Posted by: Lisa Pampuch | October 11, 2005

Let’s see some rational arguments for extending BART

I was pleasantly surprised to see Gil Mitchell’s mug and column when I opened my Morgan Hill Times last week. Although I’m not certain, because the column lacked a tag line, I’m assuming it means we have a new columnist in the South Valley Newspaper fold based on its lack of a ‘guest column’ tag. Welcome, Gil, to the trials and triumphs of writing a regular column.

Although I suspect that Mitchell and I will agree more often than we disagree, boy do we ever disagree when it comes to the proposal to extend BART from Fremont to San Jose.

Mitchell writes that “BART is good for all of us,” but offers no evidence to support that assertion. Instead, he acknowledges that South Valley won’t benefit and BART is superfluous in communities like Mountain View, which have a plethora of other public transportation options.

How exactly, then, is BART good for all of us?

Second, it’s not a “cheap shot,” despite Mitchell’s assertion otherwise, to hold the VTA accountable for its performance so far. It is a terribly inefficient agency, as Mountain View City Councilman Greg Perry continually points out, and it’s irresponsibly naive to expect a sudden transformation. Mitchell claims that the VTA is “continually searching for ways to be more efficient while providing more service” but, again, offers no evidence to support that assertion.

In fact, in his next paragraph, Mitchell acknowledges that the VTA has actually cut service.

Mitchell then lauds the benefits of public transportation, including reducing oil dependency and improving the environment. I agree.

But those public transportation systems have to be economically viable. I don’t mean they have to be self-sufficient; I don’t mind subsidizing public transportation to some degree, but not to the degree that BART will require. Federal transportation policy wonks think the BART extension is a bad investment. Here’s what the Tri Valley Herald reported on Oct. 3: “But the Federal Transit Administration has given the San Jose proposal a ‘not recommended’ rating, mostly because [the VTA] can’t prove it can afford to operate the trains after the extension opens.” Mitchell doesn’t even address these issues. Not only that, the BART to SFO extension has woefully underperformed compared to its projected ridership numbers.

Why should we believe that BART from Fremont to San Jose will do any better?

Much less expensive alternatives to improving public transportation throughout the Bay Area are available. Visit the BayRail Alliance’s web site, to read about some of them. There’s simply no reason to insist on the $5 billion BART extension when we have so many better, cheaper, more extensive options.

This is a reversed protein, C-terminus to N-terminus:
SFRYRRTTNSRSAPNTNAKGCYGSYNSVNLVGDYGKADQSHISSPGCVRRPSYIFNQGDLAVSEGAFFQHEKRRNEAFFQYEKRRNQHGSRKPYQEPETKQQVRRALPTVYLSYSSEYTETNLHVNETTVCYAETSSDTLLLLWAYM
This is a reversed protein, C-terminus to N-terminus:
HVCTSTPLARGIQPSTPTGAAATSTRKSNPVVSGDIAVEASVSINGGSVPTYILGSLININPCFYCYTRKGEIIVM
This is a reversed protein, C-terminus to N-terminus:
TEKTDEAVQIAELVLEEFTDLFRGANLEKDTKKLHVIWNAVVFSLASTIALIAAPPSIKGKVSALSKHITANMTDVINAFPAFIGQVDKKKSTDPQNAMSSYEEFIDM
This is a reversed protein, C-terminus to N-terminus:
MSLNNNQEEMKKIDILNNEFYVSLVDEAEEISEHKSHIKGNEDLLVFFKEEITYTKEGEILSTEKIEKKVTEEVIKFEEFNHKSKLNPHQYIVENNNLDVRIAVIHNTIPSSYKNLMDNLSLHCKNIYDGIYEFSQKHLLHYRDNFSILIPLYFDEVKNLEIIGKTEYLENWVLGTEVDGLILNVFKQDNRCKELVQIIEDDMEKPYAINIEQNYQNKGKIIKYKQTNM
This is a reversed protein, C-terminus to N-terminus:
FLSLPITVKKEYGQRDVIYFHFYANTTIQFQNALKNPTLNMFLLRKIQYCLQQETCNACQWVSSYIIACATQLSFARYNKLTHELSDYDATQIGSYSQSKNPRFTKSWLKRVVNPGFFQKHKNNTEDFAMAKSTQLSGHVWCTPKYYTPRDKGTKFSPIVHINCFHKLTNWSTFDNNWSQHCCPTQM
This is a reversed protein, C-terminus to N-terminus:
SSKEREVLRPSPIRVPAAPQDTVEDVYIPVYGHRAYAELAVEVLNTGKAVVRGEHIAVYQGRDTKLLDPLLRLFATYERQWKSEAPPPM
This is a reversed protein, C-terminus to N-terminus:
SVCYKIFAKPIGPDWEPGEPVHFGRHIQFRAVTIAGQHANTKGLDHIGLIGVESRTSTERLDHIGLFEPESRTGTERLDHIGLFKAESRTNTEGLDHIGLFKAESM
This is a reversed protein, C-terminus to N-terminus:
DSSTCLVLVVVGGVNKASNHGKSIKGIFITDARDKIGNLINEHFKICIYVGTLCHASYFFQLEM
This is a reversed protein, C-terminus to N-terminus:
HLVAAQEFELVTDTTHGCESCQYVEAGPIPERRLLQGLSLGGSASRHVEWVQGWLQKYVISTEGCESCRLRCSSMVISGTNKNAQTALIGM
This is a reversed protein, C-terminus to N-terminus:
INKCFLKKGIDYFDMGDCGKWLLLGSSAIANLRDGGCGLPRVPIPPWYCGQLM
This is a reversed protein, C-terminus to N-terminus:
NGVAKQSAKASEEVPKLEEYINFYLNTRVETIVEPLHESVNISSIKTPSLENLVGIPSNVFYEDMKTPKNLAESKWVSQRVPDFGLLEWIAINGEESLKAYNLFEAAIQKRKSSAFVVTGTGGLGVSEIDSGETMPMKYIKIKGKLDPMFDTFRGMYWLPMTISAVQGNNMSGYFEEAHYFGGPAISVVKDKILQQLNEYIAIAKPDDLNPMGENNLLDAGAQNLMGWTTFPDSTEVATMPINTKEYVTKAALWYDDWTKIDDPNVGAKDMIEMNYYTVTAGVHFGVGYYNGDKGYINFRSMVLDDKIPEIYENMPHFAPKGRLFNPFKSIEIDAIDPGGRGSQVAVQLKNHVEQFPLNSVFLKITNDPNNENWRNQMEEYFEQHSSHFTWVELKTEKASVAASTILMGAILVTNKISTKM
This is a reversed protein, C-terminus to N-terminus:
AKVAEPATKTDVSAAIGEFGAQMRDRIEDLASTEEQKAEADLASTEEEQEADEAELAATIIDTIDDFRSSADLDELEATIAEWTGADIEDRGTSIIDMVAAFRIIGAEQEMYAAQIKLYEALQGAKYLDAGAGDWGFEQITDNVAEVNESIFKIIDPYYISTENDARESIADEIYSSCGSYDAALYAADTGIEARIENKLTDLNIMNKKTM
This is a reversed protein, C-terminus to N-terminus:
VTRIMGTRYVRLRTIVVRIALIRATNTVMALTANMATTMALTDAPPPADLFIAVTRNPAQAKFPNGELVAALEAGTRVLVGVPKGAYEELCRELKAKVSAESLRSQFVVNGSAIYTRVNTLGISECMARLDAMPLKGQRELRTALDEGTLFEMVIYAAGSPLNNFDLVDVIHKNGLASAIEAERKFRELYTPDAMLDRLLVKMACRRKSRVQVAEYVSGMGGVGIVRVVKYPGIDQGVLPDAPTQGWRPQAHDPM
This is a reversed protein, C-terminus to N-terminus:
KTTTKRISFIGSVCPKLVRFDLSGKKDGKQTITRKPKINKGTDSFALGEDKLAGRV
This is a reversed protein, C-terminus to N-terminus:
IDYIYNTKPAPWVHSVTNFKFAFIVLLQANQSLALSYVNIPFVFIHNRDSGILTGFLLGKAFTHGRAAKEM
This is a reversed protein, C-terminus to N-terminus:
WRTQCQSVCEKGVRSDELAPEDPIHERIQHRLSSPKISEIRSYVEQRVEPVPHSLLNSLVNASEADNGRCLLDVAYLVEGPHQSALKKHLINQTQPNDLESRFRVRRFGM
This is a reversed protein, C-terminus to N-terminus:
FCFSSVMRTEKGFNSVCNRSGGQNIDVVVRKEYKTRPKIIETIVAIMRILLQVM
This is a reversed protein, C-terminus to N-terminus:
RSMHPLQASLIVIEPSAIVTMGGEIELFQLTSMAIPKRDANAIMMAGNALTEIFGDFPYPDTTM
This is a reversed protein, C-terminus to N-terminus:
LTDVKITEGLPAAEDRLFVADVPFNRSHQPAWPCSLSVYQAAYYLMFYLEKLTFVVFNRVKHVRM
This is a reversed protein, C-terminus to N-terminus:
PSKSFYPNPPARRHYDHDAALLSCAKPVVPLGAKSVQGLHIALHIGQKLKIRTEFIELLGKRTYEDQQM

Finally, I’m shocked by the insensitivity of Mitchell’s “jacket” sales tax example. He pooh-poohs the cost of a quarter cent sales tax increase on a theoretical $100 jacket purchase because it only increases the sales tax by 25 cents.

That’s great for people who can afford $100 jackets, but what about those who can’t make ends meet now?

Mitchell then compounds his insensitivity to the poor and working poor by saying he could buy six jackets and still not pay for his large Starbucks coffee with the sales tax increase, and would have to buy six jackets every day to have to cut out his Starbucks fix.

Clearly, Mitchell’s not thinking of the poor and working poor who are stretched to the limit by stagnant wages, high housing prices, and ever-increasing gas prices.

Now Mitchell wants South County’s working poor to pay more sales tax to pay for a BART extension that won’t even help them get to their jobs? He wants them to pay for a BART extension that so imperils the financial health of the VTA that it will likely cause further reductions in South County’s already inadequate public transportation services?

That argument might sell to folks in the middle and upper middle classes who aren’t as severely squeezed, who actually go to Starbucks and thus can cut it when times get tight, who actually purchase $100 jackets and thus can step down a level in quality to a $75 or $50 jacket when money’s short.

But I don’t expect it to fly with folks who are working two or more jobs, likely don’t have health insurance, and who have to choose between gas and food, gas and medicine, or gas and rent.

Sheesh right back at you.

Again, welcome, Gil, and I can’t wait to read a column where I’m nodding my head instead of shaking it.


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